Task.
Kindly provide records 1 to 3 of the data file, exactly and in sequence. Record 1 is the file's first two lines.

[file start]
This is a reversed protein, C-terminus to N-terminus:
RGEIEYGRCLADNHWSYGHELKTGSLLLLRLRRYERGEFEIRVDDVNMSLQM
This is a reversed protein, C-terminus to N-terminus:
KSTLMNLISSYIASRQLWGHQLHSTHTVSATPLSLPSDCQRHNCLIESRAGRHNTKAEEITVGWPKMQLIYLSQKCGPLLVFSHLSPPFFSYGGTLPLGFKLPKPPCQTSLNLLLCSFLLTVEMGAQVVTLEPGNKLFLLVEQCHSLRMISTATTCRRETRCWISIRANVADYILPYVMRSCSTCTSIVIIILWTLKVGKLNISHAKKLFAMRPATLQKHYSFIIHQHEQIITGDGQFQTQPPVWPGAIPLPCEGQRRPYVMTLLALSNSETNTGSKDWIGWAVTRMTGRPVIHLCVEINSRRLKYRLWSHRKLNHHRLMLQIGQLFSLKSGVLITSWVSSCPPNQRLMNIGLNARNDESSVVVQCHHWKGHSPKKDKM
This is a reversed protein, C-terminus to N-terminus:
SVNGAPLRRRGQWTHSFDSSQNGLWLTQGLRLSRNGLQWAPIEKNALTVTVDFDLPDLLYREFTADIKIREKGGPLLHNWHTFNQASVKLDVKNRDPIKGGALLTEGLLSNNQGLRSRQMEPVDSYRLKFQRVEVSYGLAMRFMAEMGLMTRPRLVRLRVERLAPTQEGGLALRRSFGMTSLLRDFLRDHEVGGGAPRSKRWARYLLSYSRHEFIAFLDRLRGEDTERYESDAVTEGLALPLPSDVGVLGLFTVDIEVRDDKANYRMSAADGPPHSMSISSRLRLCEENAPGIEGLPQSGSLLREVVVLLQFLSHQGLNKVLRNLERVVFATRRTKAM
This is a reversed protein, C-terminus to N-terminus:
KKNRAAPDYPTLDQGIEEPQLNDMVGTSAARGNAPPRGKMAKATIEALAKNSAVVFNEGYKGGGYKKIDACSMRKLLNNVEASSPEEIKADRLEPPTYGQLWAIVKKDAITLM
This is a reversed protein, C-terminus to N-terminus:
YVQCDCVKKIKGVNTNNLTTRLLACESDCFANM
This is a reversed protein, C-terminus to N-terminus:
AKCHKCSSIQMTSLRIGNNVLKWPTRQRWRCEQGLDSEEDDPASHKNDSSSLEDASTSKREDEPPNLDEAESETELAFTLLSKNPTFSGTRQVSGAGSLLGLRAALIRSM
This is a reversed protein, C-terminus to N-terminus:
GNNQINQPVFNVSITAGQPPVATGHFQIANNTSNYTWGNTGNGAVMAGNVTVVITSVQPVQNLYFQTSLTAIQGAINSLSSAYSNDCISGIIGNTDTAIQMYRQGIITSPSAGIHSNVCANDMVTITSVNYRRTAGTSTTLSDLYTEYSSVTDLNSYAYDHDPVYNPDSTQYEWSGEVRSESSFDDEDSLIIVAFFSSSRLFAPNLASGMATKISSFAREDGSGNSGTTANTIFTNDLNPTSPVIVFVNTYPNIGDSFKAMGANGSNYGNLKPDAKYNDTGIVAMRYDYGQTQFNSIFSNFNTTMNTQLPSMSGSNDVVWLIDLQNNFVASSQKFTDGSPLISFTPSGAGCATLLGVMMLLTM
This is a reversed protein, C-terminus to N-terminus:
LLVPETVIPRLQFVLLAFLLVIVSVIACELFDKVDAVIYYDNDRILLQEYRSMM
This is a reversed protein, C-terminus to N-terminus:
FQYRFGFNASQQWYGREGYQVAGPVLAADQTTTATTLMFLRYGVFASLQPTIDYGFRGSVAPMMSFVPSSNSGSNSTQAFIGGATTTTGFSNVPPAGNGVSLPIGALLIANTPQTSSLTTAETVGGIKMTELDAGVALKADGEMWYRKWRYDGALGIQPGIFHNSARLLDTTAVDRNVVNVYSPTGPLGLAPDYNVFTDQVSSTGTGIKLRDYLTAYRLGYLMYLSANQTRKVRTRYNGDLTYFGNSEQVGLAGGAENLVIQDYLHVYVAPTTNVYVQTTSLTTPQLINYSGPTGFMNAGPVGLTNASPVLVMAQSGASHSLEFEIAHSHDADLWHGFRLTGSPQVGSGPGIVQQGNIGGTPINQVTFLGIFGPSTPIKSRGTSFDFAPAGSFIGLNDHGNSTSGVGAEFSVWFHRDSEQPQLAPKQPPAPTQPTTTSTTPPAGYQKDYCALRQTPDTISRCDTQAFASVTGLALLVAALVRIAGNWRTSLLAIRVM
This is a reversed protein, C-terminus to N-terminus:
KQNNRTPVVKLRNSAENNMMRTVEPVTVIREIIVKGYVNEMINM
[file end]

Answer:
This is a reversed protein, C-terminus to N-terminus:
RGEIEYGRCLADNHWSYGHELKTGSLLLLRLRRYERGEFEIRVDDVNMSLQM
This is a reversed protein, C-terminus to N-terminus:
KSTLMNLISSYIASRQLWGHQLHSTHTVSATPLSLPSDCQRHNCLIESRAGRHNTKAEEITVGWPKMQLIYLSQKCGPLLVFSHLSPPFFSYGGTLPLGFKLPKPPCQTSLNLLLCSFLLTVEMGAQVVTLEPGNKLFLLVEQCHSLRMISTATTCRRETRCWISIRANVADYILPYVMRSCSTCTSIVIIILWTLKVGKLNISHAKKLFAMRPATLQKHYSFIIHQHEQIITGDGQFQTQPPVWPGAIPLPCEGQRRPYVMTLLALSNSETNTGSKDWIGWAVTRMTGRPVIHLCVEINSRRLKYRLWSHRKLNHHRLMLQIGQLFSLKSGVLITSWVSSCPPNQRLMNIGLNARNDESSVVVQCHHWKGHSPKKDKM
This is a reversed protein, C-terminus to N-terminus:
SVNGAPLRRRGQWTHSFDSSQNGLWLTQGLRLSRNGLQWAPIEKNALTVTVDFDLPDLLYREFTADIKIREKGGPLLHNWHTFNQASVKLDVKNRDPIKGGALLTEGLLSNNQGLRSRQMEPVDSYRLKFQRVEVSYGLAMRFMAEMGLMTRPRLVRLRVERLAPTQEGGLALRRSFGMTSLLRDFLRDHEVGGGAPRSKRWARYLLSYSRHEFIAFLDRLRGEDTERYESDAVTEGLALPLPSDVGVLGLFTVDIEVRDDKANYRMSAADGPPHSMSISSRLRLCEENAPGIEGLPQSGSLLREVVVLLQFLSHQGLNKVLRNLERVVFATRRTKAM